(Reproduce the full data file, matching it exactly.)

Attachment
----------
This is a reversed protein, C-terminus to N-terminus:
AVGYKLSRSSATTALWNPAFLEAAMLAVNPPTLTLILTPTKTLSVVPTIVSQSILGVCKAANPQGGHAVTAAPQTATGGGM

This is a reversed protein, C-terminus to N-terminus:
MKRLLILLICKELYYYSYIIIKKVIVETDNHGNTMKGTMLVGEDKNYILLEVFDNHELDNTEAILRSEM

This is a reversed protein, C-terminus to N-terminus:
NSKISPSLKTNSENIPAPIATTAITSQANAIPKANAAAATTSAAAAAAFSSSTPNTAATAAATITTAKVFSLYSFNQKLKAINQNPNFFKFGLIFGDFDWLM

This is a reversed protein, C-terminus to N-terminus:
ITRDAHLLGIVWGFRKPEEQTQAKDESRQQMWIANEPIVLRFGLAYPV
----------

This is a reversed protein, C-terminus to N-terminus:
AVGYKLSRSSATTALWNPAFLEAAMLAVNPPTLTLILTPTKTLSVVPTIVSQSILGVCKAANPQGGHAVTAAPQTATGGGM

This is a reversed protein, C-terminus to N-terminus:
MKRLLILLICKELYYYSYIIIKKVIVETDNHGNTMKGTMLVGEDKNYILLEVFDNHELDNTEAILRSEM

This is a reversed protein, C-terminus to N-terminus:
NSKISPSLKTNSENIPAPIATTAITSQANAIPKANAAAATTSAAAAAAFSSSTPNTAATAAATITTAKVFSLYSFNQKLKAINQNPNFFKFGLIFGDFDWLM

This is a reversed protein, C-terminus to N-terminus:
ITRDAHLLGIVWGFRKPEEQTQAKDESRQQMWIANEPIVLRFGLAYPV